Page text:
What is the Healthiest Squash?

Who doesn’t love squash? Whether roasted or mashed, grilled or steamed, squash is delicious. I haven’t met a squash I don’t love. While there are many varieties, some of the most popular include: acorn, butternut, hubbard, and spaghetti squash, all of which are known as winter squashes. Zucchini is a type of summer squash. While all squashes deliver when it comes to nutrition, which one is best?

Winter squashes tend to be higher in nutrients. Their yellow to orange color showcases their beta carotene content, a precursor to vitamin A, which is critical to a strong immune system and healthy skin. Winter squashes are also good sources of magnesium and potassium, both of which are known as electrolytes and help to ensure healthy blood pressure. Squash also contains plentiful amounts of vitamin C, folate, and calcium. (It also makes my list of “Top 13 Skin-Cleansing Superfoods” in my book Weekend Wonder Detox.)

Winter squashes also deliver high amounts of soluble fiber, which helps regulate blood sugar and cholesterol levels. According to a recent article, one-half cup of winter squash has as much soluble fiber as one cup of lentils or barley, or three-quarters of a cup of cooked oat brain.

But, which squash has the best nutritional value? Acorn squash takes the gold thanks to its higher amounts of folate, calcium, magnesium, and potassium than butternut, hubbard, or spaghetti squash. One cup of cooked acorn provides more potassium (896 mg) than two bananas (844 mg). The recommended amount of potassium is 4700 mg daily.

Butternut squash takes silver. While acorn shines in other nutrients, butternut has more vitamin C and beta carotene than acorn, hubbard, and spaghetti squash. It is also a good source of beta-carotene.

While spaghetti squash has the lowest nutritional value of these four winter squashes, it is still worth enjoying because it makes a high fiber, low carb alternative to spaghetti noodles or pasta.

Image credit: amlamster via Flickr

How to Roast Squash:

Cut your choice of squash in half and scoop out the seeds. Most squash seeds are packed with nutrition and good roasted for several minutes so don’t throw them out. Brush with a small amount of olive oil. You can add a touch of real maple syrup if you want. Roast for 45 minutes to an hour at 350 degrees F, or until it is tender when it is punctured with a fork.

Seasonings that Go Well with Squash:

  • Cinnamon
  • Chipotle
  • Cumin
  • Ginger
  • Nutmeg
  • Smoked Paprika
  • Nutmeg
  • Rosemary

 

More Ways to Enjoy Squash:

I add a cup or two of roasted squash to chili whenever I make it.  It adds a delicious sweetness that offsets the spices.  For a salad that’s perfect for the colder weather, you can top a plate of greens with warm, roasted wedges of squash and your favorite vinaigrette dressing.  It’s also great in tacos with your favorite taco ingredients.  Blend roasted squash with a dash of sea salt and cumin for a delicious and nutritious soup.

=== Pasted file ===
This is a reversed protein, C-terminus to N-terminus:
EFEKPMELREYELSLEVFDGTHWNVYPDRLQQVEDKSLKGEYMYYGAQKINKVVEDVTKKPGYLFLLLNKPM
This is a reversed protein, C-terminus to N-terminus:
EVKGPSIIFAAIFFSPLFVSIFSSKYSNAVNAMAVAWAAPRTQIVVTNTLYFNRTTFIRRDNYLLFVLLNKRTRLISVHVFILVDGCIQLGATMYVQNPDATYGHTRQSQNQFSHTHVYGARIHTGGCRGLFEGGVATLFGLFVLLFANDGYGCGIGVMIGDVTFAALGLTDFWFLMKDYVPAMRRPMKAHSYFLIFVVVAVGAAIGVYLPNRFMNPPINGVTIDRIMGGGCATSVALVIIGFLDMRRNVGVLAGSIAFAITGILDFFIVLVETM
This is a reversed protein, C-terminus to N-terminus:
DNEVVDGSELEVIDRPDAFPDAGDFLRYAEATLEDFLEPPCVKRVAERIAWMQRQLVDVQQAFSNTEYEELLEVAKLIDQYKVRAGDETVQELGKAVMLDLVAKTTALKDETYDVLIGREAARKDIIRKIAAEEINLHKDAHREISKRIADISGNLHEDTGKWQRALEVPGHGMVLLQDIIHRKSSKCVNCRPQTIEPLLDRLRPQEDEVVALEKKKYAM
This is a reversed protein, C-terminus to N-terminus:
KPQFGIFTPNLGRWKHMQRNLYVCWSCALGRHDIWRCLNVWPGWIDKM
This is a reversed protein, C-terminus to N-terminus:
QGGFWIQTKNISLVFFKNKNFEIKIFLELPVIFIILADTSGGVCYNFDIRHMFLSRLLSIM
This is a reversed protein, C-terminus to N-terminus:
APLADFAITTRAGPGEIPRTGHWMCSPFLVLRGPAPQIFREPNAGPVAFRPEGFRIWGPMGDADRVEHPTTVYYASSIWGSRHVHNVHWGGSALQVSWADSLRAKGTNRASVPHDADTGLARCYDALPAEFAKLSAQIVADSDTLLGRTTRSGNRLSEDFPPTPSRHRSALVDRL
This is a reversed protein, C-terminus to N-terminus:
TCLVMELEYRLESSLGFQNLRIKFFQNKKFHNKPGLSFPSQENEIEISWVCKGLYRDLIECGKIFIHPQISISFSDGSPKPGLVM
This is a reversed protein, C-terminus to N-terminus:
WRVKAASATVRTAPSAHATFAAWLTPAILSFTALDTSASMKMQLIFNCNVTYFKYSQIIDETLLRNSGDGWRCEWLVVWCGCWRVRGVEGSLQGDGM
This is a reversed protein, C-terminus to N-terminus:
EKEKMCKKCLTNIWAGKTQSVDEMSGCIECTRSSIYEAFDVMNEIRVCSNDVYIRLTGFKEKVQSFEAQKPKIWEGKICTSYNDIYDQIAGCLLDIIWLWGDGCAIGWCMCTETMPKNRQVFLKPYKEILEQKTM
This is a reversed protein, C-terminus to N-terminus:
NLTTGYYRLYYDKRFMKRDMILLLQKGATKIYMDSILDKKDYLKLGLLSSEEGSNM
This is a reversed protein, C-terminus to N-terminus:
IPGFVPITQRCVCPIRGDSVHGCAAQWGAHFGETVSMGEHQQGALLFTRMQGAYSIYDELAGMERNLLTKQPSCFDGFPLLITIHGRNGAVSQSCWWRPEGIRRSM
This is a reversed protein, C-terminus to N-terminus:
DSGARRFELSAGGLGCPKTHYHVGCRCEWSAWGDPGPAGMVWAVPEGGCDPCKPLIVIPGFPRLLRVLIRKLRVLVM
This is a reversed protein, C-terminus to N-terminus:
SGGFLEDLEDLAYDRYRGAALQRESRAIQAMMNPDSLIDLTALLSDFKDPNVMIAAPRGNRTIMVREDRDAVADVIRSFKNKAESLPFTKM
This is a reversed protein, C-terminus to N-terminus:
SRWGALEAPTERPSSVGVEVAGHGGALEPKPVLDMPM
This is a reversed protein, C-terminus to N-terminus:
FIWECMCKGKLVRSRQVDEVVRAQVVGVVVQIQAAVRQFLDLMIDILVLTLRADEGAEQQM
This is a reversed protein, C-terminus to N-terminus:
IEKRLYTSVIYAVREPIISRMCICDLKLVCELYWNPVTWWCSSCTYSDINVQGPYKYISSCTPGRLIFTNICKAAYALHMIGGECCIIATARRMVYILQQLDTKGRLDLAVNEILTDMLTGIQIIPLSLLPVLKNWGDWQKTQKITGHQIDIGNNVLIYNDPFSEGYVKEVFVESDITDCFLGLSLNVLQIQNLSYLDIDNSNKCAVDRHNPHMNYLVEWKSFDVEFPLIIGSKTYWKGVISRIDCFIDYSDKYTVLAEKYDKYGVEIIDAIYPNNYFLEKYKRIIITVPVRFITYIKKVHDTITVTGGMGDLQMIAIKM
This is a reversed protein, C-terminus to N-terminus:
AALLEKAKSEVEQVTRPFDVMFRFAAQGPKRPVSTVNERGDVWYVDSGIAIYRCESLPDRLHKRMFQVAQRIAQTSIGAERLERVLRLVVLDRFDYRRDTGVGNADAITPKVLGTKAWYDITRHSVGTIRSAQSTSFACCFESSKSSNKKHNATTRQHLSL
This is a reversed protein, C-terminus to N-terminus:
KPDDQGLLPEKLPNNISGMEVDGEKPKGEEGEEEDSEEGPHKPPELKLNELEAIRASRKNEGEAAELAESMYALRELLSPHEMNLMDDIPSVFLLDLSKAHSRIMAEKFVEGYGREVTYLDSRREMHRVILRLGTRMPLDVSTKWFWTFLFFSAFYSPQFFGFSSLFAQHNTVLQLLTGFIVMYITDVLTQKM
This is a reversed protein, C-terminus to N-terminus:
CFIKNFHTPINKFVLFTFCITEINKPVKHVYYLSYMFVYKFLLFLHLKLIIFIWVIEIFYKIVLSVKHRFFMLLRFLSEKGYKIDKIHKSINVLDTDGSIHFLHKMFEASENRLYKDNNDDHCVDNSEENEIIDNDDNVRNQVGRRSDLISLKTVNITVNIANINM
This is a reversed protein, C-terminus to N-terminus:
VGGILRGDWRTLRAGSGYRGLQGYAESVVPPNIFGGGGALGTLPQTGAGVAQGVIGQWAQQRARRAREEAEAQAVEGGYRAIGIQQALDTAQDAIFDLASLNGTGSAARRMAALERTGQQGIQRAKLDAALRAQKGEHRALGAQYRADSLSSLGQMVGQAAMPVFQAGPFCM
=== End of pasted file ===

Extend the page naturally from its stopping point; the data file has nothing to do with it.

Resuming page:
And Even More Ways:

 

Check out my new books Weekend Wonder Detox, 60 Seconds to Slim, and The Probiotic Promise. Subscribe to my free e-magazine World’s Healthiest News to receive monthly health news, tips, recipes and more. Follow my blog on my sites HealthySurvivalist.com and DrMichelleCook.com, and Twitter @mschoffrocook and Facebook. Copyright Michelle Schoffro Cook, PhD.  Take the FREE WEEKEND WONDER DETOX QUIZ to determine which detox is best for you.

147 comments

Caitlin L
Caitlin L8 days ago

thank you for sharing

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Sue H
Sue H2 months ago

Thanks for sharing.

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Emma L
Emma L2 months ago

Thanks

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Louise R
Past Member 3 months ago

Thank you for sharing

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Paula A
Paula A3 months ago

Thanks for sharing

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Sonia M

Good article thanks for sharing

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Jeanne R
Jeanne Rogersabout a year ago

Thank you for sharing.

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Jeanne R
Jeanne Rogersabout a year ago

Thank you for sharing.

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Jeanne R
Jeanne Rogersabout a year ago

Thank you for sharing.

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Jeanne R
Jeanne Rogersabout a year ago

Thank you for sharing.

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